Whether there is a breach of this duty by neglecting some usual and
reasonable precaution in the drawing of cheques is a question of fact.
Appeal allowed and remitted back to SC.
(1986) 1 AC 80
Leung (accounts clerk) with Tai Hing in HK, forged signature MD over 5 yrs on 300 cheques/HK D5.5m--paid into accounts with names similar to real suppliers. Leung took money,fled to Taiwan. Cheques drawn on 3 banks. Company sued 3 banks and won against Liu Chong. Appeal to CA by banks successful. Appeal to PC by Tai Hing.
Lord Scarman DOES LAW RECOGNISE ANY DUTY OF CARE OWED BY CUSTOMER TO BANK BEYOND: 1) Duty to refrain from drawing cheque in way which facilitates fraud, forgery London Joint Stock Bank Ltd. V. Macmillan (1918) 2) Duty to inform bank of any forgery as soon as he (customer) becomes aware of it? Greenwood v. Martins Bank Ltd (1933) AC 51Banks alleged duty wider…implied term in contract …to take reasonable precautions in management of business with bank to prevent forged cheques to be presented…and in tort, duty to check periodic statements and advise of irregularities Test of whether a term should be implied in contract is necessity. Not necessary here. If banks want it, they have to put it in contracts expressly, or use influence to get it into legislation.Any obligations in tort no greater than those in contract. None here
(1987) Aust Torts Rep 80-102
M was a partner in a building partnership with Cheque account with Westpac.2 people to sign cheques, one of whom solicitor. Solicitor signed a number of cheques and M would add signature when it needed to be paid. Kept cheque book in lunch box in car. Someone stole 3 cheques, forged M’s signature and got away with money. M sued Westpac and won. Westpac appealed to CA
Court was prepared to contemplate wider duty than in Tai Hing
However, not necessary
No breach of duty in circumstances
Even if breach, not sufficiently relevant
Legal cause of loss is Westpac failure to detect forgery
(95040542) SCNSW CA
Hokit, R and M operated hairdressing salons. Companies employed Banno as bookkeeper. In 1990-94 Banno signed cheques in name of Mark and Peter. Mark controlled Hokit and later other companies, knew that Banno was signing cheques in his name and was writing amounts larger than amounts recorded. He allowed her to sign his name and gave her signed blank cheques as a means of obtaining cash for himself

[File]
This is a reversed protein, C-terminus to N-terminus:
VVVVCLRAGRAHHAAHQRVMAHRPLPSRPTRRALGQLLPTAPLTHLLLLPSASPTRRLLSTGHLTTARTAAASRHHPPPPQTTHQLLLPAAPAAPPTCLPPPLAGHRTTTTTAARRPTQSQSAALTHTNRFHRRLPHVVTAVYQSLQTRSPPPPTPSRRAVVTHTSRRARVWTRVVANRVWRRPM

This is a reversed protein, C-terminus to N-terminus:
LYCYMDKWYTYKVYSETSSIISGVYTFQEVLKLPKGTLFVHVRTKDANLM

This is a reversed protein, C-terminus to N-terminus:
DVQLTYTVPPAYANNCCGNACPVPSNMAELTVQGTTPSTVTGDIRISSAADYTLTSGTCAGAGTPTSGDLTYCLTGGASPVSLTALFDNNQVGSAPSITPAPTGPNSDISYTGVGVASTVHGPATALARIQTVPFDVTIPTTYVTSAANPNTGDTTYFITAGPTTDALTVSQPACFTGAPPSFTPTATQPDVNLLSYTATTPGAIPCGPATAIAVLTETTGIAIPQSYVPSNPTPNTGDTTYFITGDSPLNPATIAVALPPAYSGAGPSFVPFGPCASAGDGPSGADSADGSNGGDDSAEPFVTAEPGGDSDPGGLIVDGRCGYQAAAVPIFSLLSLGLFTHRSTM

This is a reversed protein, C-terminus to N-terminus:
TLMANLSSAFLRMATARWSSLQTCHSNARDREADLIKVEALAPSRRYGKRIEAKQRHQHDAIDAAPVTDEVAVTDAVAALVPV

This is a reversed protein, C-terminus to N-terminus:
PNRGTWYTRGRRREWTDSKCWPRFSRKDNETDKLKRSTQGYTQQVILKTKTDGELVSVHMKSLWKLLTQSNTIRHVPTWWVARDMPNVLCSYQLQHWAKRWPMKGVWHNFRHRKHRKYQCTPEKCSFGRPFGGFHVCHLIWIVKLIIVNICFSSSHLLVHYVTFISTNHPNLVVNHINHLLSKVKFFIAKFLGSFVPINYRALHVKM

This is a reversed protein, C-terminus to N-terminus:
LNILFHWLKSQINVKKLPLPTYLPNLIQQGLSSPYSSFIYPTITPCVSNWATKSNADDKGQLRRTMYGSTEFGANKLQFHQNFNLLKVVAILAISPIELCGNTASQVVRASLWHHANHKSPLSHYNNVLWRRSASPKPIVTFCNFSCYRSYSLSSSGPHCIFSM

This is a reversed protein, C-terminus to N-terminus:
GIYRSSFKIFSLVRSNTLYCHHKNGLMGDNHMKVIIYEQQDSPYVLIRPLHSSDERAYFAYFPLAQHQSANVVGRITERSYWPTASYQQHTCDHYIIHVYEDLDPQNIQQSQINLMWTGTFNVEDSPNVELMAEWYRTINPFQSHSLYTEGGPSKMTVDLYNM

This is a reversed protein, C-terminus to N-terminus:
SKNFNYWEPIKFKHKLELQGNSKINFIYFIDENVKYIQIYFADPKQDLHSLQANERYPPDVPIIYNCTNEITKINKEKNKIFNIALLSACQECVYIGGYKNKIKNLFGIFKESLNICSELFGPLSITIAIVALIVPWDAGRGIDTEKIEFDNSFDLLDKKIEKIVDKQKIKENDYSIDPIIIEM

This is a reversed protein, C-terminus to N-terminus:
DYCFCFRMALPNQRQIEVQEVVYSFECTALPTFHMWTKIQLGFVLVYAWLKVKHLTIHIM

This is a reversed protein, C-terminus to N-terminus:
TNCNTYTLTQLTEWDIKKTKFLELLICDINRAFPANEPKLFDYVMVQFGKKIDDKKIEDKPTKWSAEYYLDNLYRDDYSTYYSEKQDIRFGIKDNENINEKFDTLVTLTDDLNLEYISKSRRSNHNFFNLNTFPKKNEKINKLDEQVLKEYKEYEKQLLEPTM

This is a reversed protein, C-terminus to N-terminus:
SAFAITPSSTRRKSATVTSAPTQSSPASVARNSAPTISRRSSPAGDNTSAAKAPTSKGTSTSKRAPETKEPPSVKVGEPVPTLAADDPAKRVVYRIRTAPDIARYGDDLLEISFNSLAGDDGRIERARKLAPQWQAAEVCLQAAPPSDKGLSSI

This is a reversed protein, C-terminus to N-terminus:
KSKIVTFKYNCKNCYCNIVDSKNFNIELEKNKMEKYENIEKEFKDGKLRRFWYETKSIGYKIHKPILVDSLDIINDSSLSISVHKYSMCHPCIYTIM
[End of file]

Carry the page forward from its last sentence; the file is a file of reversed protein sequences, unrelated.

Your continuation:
WHO BEARS BURDEN FORGED CHEQUES?
Bank argued for extension of customer duties to include 1. Obligation to take reasonable care to prevent presentation forged Cheques 2. Companies estopped from denying regularity of cheques signed because they knew of and acquiesced in her signing other cheques
Appeal dismissed: NAB failed to show any circumstances justifying creation of extension of duties customers owe their banks. Impossible to contend implied term-not necessary to give business efficacy to contract, nor can it be said that term “goes without saying”
Banks do not seem to pay attention to signatures any more.
Bank can increase fees to cover losses or change contract.
The fact that companies knew of and acquiesced in employee signing cheques for certain purposes and did not tell Bank about these arrangements, did not constitute a representation that the forged cheques could be paid and did not generate estoppel.
Failure of Bank to call evidence on matters solely within its knowledge is fatal to argument that, had the Bank known these facts, it would have taken steps to avoid the risk of loss flowing from employee signing her name to unauthorised cheques.
INTERNATIONAL (1975) 1 QB 654
Commander Bill lived in Nigeria and had cheque account with NW. Kept cheque book in locked cupboard. Someone broke in and stole one of the cheques.Cheque brought to Mr. Ismail by Mr. Haider. Ismail said he would pay Haider 10,400 Nigerian pounds for it if it were met. Entered his name as payee and asked Barclays to arrange for special collection
Barclays did so. Cheque honoured and Barclays credited Ismail’s account. Ismail paid Haider. Commander Bill discovered theft and told bank.Bank agreed they could not debit his account. NW sued Barclays and Ismail in HC
Succeeds against both. Circumstances in which it came into hands of Ismail and lack of writing on it reeked of suspicion.
Mistake of fact
Drawee bank’s duty is to pay cheques in terms of customer’s order. See ss. 88-94..Where bank pays crossed cheque otherwise than to a bank, it will be liable to the true owner for any loss suffered subject to defences there set out.
Risk is that bank may pay cheque to a person who is not true owner.
Bank might be liable in conversion from true owner because indorsement might be forged.
s. 95 Where a bank in good faith and without negligence receives payment, bank does not incur liability to true owner by reason only of having received payment.